Notes from Jeff York

Small business marketing thoughts from a marketing small business owner

Posts Tagged ‘messages

Let’s talk about me

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wordofmouthLet’s say I’m your ad agency. You hire to me to create compelling messages that talk about how great you are, how you deliver more (service, value, expertise, whatever) than your competition. And then we channel that message into all the right places for you to reach new customers. Finally, we repeat that message enough to cut through the clutter and reach into the consciousness of the audience.

Success? Likely, yes. But then what? It’s one thing to toot your own horn. It’s quite another to have someone do that for you. When interviewing for a job, you get the chance to talk all about how great you are. If you’re then a serious candidate, then the employer’s going to want to talk to others that know you.

If you’re bidding on new work, your prospect will likely want to know what you’ve done in the past. Then they’re going to want to talk to people you’ve done work for.

Third party information about you carries a lot of weight and credibility. When conducting B2C business, why not put that power to work as well?

How? Testimonials. Get others to talk about you.

I’ve done it successfully in TV commercials, in radio spots, in print collateral, and even in my own personal online bio (check out my LinkedIn page).

In the past, you’ve heard me suggest that you should talk to your customers. It’s vital to know what they think of you. If you’re doing your job well, then it’s likely you will have no shortage of people wanting to sing your praises. Get them to write something. Ask them if they’d be willing to be on camera or in front of a microphone.

It’s the closest thing you can get to buying word-of-mouth advertising.

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Written by Jeff York

April 25, 2009 at 10:17 am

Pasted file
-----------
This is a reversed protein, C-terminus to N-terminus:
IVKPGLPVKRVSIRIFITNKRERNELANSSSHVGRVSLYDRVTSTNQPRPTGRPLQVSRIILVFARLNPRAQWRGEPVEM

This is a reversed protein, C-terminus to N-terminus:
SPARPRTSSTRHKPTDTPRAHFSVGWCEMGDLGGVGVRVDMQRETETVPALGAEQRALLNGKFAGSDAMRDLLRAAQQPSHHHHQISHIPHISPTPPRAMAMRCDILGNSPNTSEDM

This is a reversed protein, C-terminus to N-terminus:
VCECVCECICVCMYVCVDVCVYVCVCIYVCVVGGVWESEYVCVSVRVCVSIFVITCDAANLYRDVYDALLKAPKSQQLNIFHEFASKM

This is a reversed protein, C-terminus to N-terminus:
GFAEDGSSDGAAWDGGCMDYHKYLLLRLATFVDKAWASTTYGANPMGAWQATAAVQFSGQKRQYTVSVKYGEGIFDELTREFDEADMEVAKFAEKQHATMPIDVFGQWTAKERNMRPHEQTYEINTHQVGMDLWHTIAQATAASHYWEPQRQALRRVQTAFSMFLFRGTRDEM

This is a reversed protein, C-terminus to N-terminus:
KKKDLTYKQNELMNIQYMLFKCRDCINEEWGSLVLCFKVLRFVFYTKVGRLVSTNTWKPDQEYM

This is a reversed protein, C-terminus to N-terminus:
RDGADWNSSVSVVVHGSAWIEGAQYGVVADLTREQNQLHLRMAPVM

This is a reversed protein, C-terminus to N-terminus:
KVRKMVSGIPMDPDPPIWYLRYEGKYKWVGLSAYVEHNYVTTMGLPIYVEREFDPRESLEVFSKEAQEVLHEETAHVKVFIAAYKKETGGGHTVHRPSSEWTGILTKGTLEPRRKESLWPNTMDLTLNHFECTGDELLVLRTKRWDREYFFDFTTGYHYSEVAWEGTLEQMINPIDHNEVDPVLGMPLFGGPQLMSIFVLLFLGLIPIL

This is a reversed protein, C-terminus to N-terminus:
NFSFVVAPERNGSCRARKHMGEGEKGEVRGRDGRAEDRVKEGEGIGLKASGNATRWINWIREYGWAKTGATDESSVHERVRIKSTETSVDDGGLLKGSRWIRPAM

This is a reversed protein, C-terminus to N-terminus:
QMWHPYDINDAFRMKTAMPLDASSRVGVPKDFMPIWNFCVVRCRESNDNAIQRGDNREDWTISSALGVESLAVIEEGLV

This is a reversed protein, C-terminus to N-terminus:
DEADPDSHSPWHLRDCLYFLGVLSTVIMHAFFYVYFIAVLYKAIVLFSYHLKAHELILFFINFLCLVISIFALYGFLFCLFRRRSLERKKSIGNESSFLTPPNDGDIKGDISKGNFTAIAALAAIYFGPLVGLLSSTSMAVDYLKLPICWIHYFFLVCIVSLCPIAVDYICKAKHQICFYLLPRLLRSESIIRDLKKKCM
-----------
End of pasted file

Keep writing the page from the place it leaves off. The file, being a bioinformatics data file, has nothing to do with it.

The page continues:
Breaking the rules

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the_thinkerIf you’re in marketing, you probably have a good sense of what you think works well for your clients. In college, I had a professor tell me that the client’s name should be mentioned a minimum of 3 times in a TV spot. David Ogilvy once professed that we should be selling in frame one and don’t stop until the message is done.

These “hard and fast” rules may not apply for every spot or every situation. How often do you see a TV spot on air that doesn’t let you know the client or product being pitched until into the spot?

Today, the fad seems to be to tell the viewer that you can relate to their predicament, spend time talking about how they’ve been around forever and will continue to be, and only at the end do we know who “they” are. One of the best examples of this type of advertising concept might be from Allstate Insurance. If you’ve seen their recent ads, then you know the actor Dennis Haysbert is their spokesman. If you can get past thinking he’s either Jonas Blane (“The Unit”) or David Palmer (“24”), then once he’s on your screen, you know you’re watching an Allstate ad. What if you don’t? As you’re watching the spot, he’s not talking about insurance products or coverage. He’s talking about you and your family. He’s talking about the economy. Only well into the spot does he start to tie the company to the conversation.

Clever and masterful. But yet, if the copywriters at the agency were in my copywriting class in college, they would have gotten an ‘F’. This isn’t so much an indictment on my school as it is illustrative of how school is the time to learn the rules. The real world is the time to learn how to break them properly.

What are your “hard and fast” rules when developing your marketing messages? When is it appropriate to break them?

Written by Jeff York

March 8, 2009 at 11:31 pm